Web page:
Thirteen Colonies

Thirteen Colonies
Colonies of England (1607–1707)
Colonies of Great Britain (1707–1776)
1607–1776


Flag of Great Britain (1707–1776)

The thirteen colonies (shown red) in 1775.
Capital Administered from London, England
Languages English, German, many indigenous languages
Religion Puritanism, Anglicanism, Judaism, Roman Catholicism, Native American religion
Government Constitutional monarchy
Monarch
 •  1607–1625 James I & VI (first)
 •  1760–1783 George III (last)
History
 •  Roanoke Colony 1585
 •  Virginia Colony 1607
 •  New England 1620
 •  King Charles II charter for Rhode Island and Providence Plantations 1663
 •  Rupert's Land 1670
 •  Treaty of Utrecht 1713
 •  Treaty of Paris 1783
Population
 •  1625 [1] est. 1,980 
 •  1775 [1] est. 2,400,000 
Currency Pound sterling,
colonial money,
bills of credit,
commodity money.
Preceded by
New Netherland
Today part of   United States

The Thirteen Colonies were a group of British colonies on the east coast of North America founded in the 17th and 18th centuries that declared independence in 1776 and formed the United States. The thirteen were: Delaware, Pennsylvania, New Jersey, Georgia, Connecticut, Massachusetts Bay, Maryland, South Carolina, New Hampshire, Virginia, New York, North Carolina, and Rhode Island and Providence Plantations.

The Thirteen Colonies had very similar political, constitutional, and legal systems, and were dominated by Protestant English-speakers. They were part of Britain's possessions in the New World, which also included colonies in present-day Canada and the Caribbean, as well as East and West Florida. In the 18th century, the British government operated its colonies under a policy of mercantilism, in which the central government administered its possessions for the economic benefit of the mother country. However, the Thirteen Colonies had a high degree of self-government and active local elections, and increasingly resisted London's demands for more control. In the 1750s, the colonies began collaborating with each other instead of dealing directly with Britain. These inter-colonial activities cultivated a sense of shared American identity and led to calls for protection of the colonists' " Rights as Englishmen", especially the principle of " no taxation without representation". Grievances with the British government led to the American Revolution, in which the colonies established a Continental Congress and declared independence in 1776.

The Thirteen Colonies

Each of the thirteen colonies developed its own system of limited local self-government under an appointed royal governor, derived from the English system of common law and composed largely of independent farmers who owned their own land, voted for their local and provincial government, and served on local juries. Colonial decisions were subject to approval by the governor and the home government. There were also substantial populations of African slaves in some of the colonies, especially Virginia, the Carolinas, and Georgia.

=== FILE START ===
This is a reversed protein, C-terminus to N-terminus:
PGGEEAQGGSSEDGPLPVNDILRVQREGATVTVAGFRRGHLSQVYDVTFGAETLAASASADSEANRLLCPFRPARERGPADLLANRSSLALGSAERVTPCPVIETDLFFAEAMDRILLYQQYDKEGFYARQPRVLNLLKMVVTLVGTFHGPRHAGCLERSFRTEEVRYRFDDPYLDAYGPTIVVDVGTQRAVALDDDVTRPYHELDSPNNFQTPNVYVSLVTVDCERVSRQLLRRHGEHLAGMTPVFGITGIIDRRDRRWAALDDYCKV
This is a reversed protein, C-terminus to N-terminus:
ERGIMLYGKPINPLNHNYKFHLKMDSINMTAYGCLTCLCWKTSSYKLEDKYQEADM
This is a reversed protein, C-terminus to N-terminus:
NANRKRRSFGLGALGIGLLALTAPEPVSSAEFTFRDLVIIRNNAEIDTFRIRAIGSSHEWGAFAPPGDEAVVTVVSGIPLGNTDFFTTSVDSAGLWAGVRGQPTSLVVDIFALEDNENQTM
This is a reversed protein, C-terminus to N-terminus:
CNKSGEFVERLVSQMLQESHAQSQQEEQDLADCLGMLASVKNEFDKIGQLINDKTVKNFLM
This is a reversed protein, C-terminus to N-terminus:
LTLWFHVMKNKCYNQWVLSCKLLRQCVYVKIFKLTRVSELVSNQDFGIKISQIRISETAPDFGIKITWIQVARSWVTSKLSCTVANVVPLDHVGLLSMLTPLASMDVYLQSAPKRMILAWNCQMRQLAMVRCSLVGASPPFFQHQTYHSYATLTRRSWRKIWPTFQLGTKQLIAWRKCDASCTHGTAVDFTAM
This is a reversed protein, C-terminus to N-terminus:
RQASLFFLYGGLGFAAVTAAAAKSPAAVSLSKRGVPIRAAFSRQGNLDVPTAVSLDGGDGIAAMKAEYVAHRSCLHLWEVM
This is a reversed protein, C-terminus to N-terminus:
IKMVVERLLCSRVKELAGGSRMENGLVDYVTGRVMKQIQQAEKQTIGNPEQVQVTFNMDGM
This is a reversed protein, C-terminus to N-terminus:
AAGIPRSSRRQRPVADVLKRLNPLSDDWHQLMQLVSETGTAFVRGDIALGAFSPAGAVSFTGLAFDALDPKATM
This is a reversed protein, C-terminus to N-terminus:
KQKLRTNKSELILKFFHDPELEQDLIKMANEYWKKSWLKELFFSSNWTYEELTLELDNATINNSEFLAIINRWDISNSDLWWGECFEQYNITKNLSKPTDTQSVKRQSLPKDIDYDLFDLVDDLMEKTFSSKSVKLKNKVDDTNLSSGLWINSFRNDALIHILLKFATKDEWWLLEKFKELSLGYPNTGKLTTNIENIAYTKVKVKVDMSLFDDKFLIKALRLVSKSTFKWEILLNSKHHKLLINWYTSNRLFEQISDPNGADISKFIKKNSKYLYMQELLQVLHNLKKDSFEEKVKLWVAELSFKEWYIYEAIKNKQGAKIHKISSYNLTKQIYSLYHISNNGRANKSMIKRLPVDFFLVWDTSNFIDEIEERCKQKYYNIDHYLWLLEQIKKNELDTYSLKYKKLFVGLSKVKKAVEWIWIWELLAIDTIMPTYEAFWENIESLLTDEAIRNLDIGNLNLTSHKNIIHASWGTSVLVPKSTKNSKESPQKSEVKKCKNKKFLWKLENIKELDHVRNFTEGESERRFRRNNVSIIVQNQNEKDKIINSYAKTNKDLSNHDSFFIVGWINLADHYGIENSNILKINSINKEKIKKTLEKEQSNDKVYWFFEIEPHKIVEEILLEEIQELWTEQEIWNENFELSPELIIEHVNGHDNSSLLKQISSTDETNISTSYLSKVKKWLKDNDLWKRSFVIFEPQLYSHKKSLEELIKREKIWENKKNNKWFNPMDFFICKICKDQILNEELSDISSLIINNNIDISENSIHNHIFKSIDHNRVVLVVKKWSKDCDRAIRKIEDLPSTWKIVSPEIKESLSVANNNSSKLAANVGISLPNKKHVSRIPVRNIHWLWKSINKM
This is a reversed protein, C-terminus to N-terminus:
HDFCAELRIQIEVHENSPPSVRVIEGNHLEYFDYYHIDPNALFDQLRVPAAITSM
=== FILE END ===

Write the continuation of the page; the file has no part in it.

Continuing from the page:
The names of the colonies were chosen by the founders and proprietors, subject to royal approval, and given in the founding charters. Nine of the thirteen chose to include in their names the term "Province of...", which had no political significance. Later residents tended to drop the ambiguous terminology, as in the map shown in the article Province of New Jersey, which is labeled simply "East Jersey" and "West Jersey".

Following a series of protests over taxes in the 1760s and 1770s, these thirteen colonies united politically and militarily in opposition to the British government and fought the American Revolutionary War (1775–1783). In July 1776, they formed a new nation called the "United States of America" and declared independence. The new nation achieved that goal by winning the American Revolutionary War with the aid of France, the Netherlands, and Spain. [2] The American flag features thirteen horizontal stripes which represent these original thirteen colonies.

Other colonies

Besides these thirteen colonies, Britain had another dozen in the New World. Those in the British West Indies, Newfoundland, the Province of Quebec, Nova Scotia, Prince Edward Island, Bermuda, and East and West Florida remained loyal to the crown throughout the war (although Spain conquered Florida before the war was over). There was a certain degree of sympathy with the Patriot cause in several of the other colonies, but their geographical isolation and the dominance of British naval power precluded any effective participation. [3] The British crown had only recently acquired those lands, and many of the issues facing the Thirteen Colonies did not apply to them, especially in the case of Quebec and Florida. [4]